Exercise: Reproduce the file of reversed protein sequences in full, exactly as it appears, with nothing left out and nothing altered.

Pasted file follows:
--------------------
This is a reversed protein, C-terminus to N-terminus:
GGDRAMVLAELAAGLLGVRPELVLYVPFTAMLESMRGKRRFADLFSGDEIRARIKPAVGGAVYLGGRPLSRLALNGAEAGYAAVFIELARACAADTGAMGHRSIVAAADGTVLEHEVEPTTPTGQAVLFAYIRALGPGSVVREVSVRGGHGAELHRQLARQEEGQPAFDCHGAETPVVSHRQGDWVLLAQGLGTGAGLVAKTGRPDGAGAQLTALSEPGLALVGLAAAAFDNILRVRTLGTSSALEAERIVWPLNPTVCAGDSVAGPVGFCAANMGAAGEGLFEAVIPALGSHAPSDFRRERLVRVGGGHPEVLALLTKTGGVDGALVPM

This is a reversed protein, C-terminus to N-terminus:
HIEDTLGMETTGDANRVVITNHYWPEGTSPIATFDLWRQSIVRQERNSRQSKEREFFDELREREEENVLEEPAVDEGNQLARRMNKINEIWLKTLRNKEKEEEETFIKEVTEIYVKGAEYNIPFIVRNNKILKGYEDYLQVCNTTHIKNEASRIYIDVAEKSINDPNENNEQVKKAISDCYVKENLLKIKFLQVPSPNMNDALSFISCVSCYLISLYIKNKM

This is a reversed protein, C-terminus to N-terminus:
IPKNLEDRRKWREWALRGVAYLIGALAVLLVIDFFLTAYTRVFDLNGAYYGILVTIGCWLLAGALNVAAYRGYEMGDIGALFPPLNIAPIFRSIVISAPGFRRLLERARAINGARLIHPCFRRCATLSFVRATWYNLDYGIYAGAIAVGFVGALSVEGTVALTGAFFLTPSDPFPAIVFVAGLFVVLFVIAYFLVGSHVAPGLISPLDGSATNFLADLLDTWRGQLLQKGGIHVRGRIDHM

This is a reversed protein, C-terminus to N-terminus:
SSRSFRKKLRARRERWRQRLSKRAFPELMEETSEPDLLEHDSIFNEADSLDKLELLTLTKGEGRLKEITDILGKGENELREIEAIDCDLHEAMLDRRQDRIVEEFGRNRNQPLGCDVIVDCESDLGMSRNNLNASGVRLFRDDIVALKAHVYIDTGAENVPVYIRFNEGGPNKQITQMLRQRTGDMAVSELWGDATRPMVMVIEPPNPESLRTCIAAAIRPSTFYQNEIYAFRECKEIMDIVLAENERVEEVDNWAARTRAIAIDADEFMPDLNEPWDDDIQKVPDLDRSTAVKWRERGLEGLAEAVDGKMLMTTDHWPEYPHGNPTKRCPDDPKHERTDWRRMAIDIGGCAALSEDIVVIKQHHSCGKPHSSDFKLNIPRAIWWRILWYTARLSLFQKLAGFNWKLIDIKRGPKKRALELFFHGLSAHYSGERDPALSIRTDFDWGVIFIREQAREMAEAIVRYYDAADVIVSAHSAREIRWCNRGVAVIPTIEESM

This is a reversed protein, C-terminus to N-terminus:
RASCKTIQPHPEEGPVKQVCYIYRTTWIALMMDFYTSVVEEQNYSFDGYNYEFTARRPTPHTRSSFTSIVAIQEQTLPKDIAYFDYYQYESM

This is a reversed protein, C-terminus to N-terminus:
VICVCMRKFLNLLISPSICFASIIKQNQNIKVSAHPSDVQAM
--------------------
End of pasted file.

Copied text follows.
This is a reversed protein, C-terminus to N-terminus:
GGDRAMVLAELAAGLLGVRPELVLYVPFTAMLESMRGKRRFADLFSGDEIRARIKPAVGGAVYLGGRPLSRLALNGAEAGYAAVFIELARACAADTGAMGHRSIVAAADGTVLEHEVEPTTPTGQAVLFAYIRALGPGSVVREVSVRGGHGAELHRQLARQEEGQPAFDCHGAETPVVSHRQGDWVLLAQGLGTGAGLVAKTGRPDGAGAQLTALSEPGLALVGLAAAAFDNILRVRTLGTSSALEAERIVWPLNPTVCAGDSVAGPVGFCAANMGAAGEGLFEAVIPALGSHAPSDFRRERLVRVGGGHPEVLALLTKTGGVDGALVPM

This is a reversed protein, C-terminus to N-terminus:
HIEDTLGMETTGDANRVVITNHYWPEGTSPIATFDLWRQSIVRQERNSRQSKEREFFDELREREEENVLEEPAVDEGNQLARRMNKINEIWLKTLRNKEKEEEETFIKEVTEIYVKGAEYNIPFIVRNNKILKGYEDYLQVCNTTHIKNEASRIYIDVAEKSINDPNENNEQVKKAISDCYVKENLLKIKFLQVPSPNMNDALSFISCVSCYLISLYIKNKM

This is a reversed protein, C-terminus to N-terminus:
IPKNLEDRRKWREWALRGVAYLIGALAVLLVIDFFLTAYTRVFDLNGAYYGILVTIGCWLLAGALNVAAYRGYEMGDIGALFPPLNIAPIFRSIVISAPGFRRLLERARAINGARLIHPCFRRCATLSFVRATWYNLDYGIYAGAIAVGFVGALSVEGTVALTGAFFLTPSDPFPAIVFVAGLFVVLFVIAYFLVGSHVAPGLISPLDGSATNFLADLLDTWRGQLLQKGGIHVRGRIDHM

This is a reversed protein, C-terminus to N-terminus:
SSRSFRKKLRARRERWRQRLSKRAFPELMEETSEPDLLEHDSIFNEADSLDKLELLTLTKGEGRLKEITDILGKGENELREIEAIDCDLHEAMLDRRQDRIVEEFGRNRNQPLGCDVIVDCESDLGMSRNNLNASGVRLFRDDIVALKAHVYIDTGAENVPVYIRFNEGGPNKQITQMLRQRTGDMAVSELWGDATRPMVMVIEPPNPESLRTCIAAAIRPSTFYQNEIYAFRECKEIMDIVLAENERVEEVDNWAARTRAIAIDADEFMPDLNEPWDDDIQKVPDLDRSTAVKWRERGLEGLAEAVDGKMLMTTDHWPEYPHGNPTKRCPDDPKHERTDWRRMAIDIGGCAALSEDIVVIKQHHSCGKPHSSDFKLNIPRAIWWRILWYTARLSLFQKLAGFNWKLIDIKRGPKKRALELFFHGLSAHYSGERDPALSIRTDFDWGVIFIREQAREMAEAIVRYYDAADVIVSAHSAREIRWCNRGVAVIPTIEESM

This is a reversed protein, C-terminus to N-terminus:
RASCKTIQPHPEEGPVKQVCYIYRTTWIALMMDFYTSVVEEQNYSFDGYNYEFTARRPTPHTRSSFTSIVAIQEQTLPKDIAYFDYYQYESM

This is a reversed protein, C-terminus to N-terminus:
VICVCMRKFLNLLISPSICFASIIKQNQNIKVSAHPSDVQAM